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Posts Tagged ‘ Nutrient Value ’
Buying food items in cans lack in nutrition and are usually loaded with salt and preservatives in today’s food markets. The process of freshness goes from fresh fruits and vegetables, to frozen foods, and down to canned foods. Last on the list, these canned items are slowly becoming a thing of the past.
When the canned foods go through the cooking process, this heating process destroys about one-third to one-half of the vitamins A and C, riboflavin and thiamin. And then the sit on the shelves as they are stored, losing an additional 5% to 20% . But the remaining vitamins only decrease their values slightly.
A lot of produce when picked for harvest will begin to lose some of its nutrients. If it is handled properly and canned quickly, it can be more than or as nutritious as fresh fruit or vegetable. This fresh produce will lose half or more of its vitamins with the first two weeks: but if not kept chilled or preserved, the fresh vegetable or fruit will lose nearly half of its vitamins within the first few days. The average consumer is advised to eat a variety of food types each day as compared to only one type of food.
The thing to remember is everything depends on the time between the harvesting and the canning and freeing process. Generally, the vegetables are picked immediately and taken to canning or freezing divisions when their nutrient contact is at its peak. How the food is canned affects the nutrient value also. Vegetables boiled for longer than necessary and in large amounts of water lose much of their nutritional value as compared to those only lightly steamed.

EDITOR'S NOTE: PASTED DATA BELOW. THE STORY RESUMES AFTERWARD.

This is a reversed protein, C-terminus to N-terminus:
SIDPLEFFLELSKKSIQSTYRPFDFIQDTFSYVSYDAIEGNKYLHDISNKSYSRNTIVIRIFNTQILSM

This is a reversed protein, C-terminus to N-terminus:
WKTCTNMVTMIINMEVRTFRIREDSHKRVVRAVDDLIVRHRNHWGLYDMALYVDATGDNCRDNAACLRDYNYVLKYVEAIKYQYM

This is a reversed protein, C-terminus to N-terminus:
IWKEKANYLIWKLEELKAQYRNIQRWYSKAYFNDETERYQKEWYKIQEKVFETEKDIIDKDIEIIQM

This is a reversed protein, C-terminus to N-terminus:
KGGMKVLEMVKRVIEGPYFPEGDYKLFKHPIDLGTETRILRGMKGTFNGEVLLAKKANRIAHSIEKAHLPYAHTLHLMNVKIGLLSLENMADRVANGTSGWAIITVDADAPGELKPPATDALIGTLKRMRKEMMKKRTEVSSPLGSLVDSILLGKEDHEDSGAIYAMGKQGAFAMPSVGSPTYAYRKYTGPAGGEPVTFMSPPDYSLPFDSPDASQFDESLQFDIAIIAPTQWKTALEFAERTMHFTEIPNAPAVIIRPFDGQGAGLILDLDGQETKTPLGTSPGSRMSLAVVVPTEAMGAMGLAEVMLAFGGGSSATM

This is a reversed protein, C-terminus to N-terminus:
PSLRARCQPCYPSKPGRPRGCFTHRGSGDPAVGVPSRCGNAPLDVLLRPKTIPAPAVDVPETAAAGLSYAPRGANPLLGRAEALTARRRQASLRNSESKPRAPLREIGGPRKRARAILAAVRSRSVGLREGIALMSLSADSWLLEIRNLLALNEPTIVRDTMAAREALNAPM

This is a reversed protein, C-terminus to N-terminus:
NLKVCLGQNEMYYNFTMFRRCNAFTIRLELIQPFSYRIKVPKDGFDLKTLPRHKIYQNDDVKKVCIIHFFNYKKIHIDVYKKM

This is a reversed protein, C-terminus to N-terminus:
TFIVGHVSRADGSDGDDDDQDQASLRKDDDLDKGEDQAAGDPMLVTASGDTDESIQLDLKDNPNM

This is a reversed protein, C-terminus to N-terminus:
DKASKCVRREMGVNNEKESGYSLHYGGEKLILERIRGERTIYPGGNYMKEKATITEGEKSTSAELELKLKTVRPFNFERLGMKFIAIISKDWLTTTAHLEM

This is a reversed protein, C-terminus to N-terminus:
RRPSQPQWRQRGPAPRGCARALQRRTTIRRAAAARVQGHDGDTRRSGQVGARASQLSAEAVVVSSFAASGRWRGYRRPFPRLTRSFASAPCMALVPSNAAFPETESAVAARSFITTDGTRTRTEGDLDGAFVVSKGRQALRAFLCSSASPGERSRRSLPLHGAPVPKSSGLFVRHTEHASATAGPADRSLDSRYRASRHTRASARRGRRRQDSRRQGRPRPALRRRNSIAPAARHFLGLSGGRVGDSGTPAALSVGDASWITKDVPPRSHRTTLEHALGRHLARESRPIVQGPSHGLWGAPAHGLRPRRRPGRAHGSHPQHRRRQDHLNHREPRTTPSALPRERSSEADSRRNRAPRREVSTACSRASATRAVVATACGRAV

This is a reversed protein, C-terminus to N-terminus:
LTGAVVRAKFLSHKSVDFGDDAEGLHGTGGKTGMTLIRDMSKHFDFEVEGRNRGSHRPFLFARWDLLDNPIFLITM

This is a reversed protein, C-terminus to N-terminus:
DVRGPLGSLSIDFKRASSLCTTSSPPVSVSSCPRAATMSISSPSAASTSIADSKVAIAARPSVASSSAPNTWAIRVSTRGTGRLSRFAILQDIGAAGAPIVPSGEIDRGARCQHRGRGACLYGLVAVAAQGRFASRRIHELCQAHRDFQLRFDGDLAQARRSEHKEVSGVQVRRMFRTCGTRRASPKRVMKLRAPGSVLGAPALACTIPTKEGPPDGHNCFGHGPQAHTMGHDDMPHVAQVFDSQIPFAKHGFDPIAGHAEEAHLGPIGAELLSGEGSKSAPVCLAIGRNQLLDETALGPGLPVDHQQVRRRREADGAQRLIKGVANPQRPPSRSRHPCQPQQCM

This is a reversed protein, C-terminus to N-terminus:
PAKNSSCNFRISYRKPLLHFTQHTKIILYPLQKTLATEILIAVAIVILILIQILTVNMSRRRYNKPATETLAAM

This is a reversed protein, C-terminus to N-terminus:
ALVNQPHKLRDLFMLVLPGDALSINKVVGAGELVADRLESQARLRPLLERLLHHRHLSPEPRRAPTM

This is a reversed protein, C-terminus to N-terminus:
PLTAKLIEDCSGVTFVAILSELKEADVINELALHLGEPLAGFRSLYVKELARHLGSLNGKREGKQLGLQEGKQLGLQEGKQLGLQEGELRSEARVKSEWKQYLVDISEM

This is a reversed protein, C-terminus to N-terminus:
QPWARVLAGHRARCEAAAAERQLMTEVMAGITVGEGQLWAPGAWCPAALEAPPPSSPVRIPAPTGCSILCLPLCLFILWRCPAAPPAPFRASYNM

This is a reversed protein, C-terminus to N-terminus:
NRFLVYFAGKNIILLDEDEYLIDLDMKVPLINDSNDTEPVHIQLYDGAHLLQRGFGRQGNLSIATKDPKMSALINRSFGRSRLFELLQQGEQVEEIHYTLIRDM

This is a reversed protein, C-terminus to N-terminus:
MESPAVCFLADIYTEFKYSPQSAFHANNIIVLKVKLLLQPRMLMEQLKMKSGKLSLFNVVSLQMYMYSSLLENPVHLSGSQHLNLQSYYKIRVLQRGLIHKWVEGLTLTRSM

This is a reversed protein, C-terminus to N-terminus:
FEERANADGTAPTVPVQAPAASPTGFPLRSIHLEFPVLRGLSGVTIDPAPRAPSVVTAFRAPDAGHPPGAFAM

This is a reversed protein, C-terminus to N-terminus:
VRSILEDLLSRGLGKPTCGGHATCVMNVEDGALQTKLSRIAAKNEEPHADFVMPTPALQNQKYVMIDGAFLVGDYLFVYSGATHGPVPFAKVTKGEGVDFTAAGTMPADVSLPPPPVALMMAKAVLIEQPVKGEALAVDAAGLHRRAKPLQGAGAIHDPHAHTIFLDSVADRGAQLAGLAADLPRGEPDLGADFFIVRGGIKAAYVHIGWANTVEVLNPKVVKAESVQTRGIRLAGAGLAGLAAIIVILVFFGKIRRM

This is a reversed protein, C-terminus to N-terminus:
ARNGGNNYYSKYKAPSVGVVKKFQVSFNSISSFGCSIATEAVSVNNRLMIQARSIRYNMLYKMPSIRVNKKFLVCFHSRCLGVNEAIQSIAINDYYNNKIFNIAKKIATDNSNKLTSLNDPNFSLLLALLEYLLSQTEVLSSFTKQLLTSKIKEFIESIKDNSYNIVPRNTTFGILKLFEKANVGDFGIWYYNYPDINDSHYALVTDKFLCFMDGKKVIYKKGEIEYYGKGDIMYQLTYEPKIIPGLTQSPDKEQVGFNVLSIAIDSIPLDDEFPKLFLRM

When we pick fresh vegetables or fruit at the farm, they are always more nutritious than canned or frozen this is a fact. If you cannot buy fresh, at least buy frozen.
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If you’re eating more raw foods and making that important lifestyle change, at some point you’ll need to consider investing in a juicer. A blender is NOT the same thing. To get all the benefits of juicing fruits and vegetables, you need to be able to process every part of the food seeds, stems, peels and pulp. That’s where all the vitamins are. A blender just can’t do that effectively. A juicer will extract all the nutrients from fruit or vegetable that not even your stomach can adequately do.
Juicers routinely used to cost $300-$400 and more. The best ones still do, but if you’re just getting into juicing, there are less expensive styles on the market as well. Here are a few you can research to find the best one for you. Natural food stores and cooking catalogues like Williams-Sonoma also carry juicers.
Here are some reasonably priced juicers to consider.
Omega 1000 Makes good, virtually pulp-free juice. It’s a high-yield juicer but not good for juicing leafy greens. This juicer will not process wheatgrass. Price $150-$200
Commercial Champion Better juice quality, pulpy with good nutritional value. Also a multi-purpose machine that grates and churns and can make nut butters. A good heavy-duty juicer, high volume, good for families. Does not process wheatgrass. Price $230-$300.
Solo Star Create a pulpy juice, but very high nutrient value because the motor is a lower RPM. This is a multi-purpose machine that can grate, churn, make nut butters and extrude pasta. It can process wheatgrass. Price $190 – $300.
Green Power A premium juicer, although a more complicated machine with more parts that need to be cleaned. Creates the least pulp with more nutrients. It is a Twin Screw Press type of juicer that is superior to masticating or centrifugal juicers. It will process wheatgrass. Also a multi-purpose machine. Pricey, but may be well worth it. Price $450 – $650